Author, Artist, Philanthropic Program Innovator
Date: Saturday, May 18th
Time: 2 - 4pm
Money is the threshold experience of the 21st century. Understanding it and our relationship to it is key to our capacity to transform the world around us, and to living in compassionate interdependence. Based upon his experiences working in social finance and the social and spiritual insights of Rudolf Steiner, Bloom will share some leading thoughts and engage the group in a collaborative inquiry of how to stand in spiritual integrity while being an engaged economic citizen.
John Bloom is Senior Director of Organizational Culture at RSF Social Finance in San Francisco, where he has developed innovative philanthropic programs and contributed to the organization's thought leadership in the field of social finance. As part of his work at RSF, he has been developing and facilitating conversations and programs that address the intersection of money and spirit in personal and social transformation. He writes frequently for RSF's Reimagine Money blog on aspects of the new economy. He has worked with over 100 non-profits over the last seven years in the areas of capacity building and culture change. He has led many workshops, lectured, and written about aspects of money, development, and governance for non-profits. John has founded two non-profits, served as a trustee on several, including Yggdrasil Land Foundation, an agricultural land trust, and worked as the administrator at San Francisco Waldorf School for eight years before joining RSF. He was part of founding the Live Power Community Farm CSA twenty-three years ago and is still an active member. He has been a frequent contributor to the Biodynamic Journal on topics such as the economics of CSAs and the cultural life of vegetables. He holds an MFA (UNM) in painting and photography, has work in major collections, and sees the integration of the arts as essential to healthy organizational life.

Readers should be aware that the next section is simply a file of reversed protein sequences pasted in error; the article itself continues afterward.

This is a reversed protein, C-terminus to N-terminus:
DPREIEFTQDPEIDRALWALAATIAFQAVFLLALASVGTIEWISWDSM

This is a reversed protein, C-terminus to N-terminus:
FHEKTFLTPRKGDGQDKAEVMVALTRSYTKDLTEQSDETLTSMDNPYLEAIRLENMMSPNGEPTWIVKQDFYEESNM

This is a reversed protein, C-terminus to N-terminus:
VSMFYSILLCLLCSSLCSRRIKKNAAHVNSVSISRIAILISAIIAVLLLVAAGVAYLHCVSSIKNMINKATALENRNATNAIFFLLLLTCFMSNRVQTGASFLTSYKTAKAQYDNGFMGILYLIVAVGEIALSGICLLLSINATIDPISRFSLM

His book, The Genius of Money: Essays and Interviews Reimagining the Financial World (SteinerBooks) was published in October 2009. In 2012, he edited and introduced a collection of essays entitled Slow Investing: How Your Money Can Transform the World. He lives in San Francisco.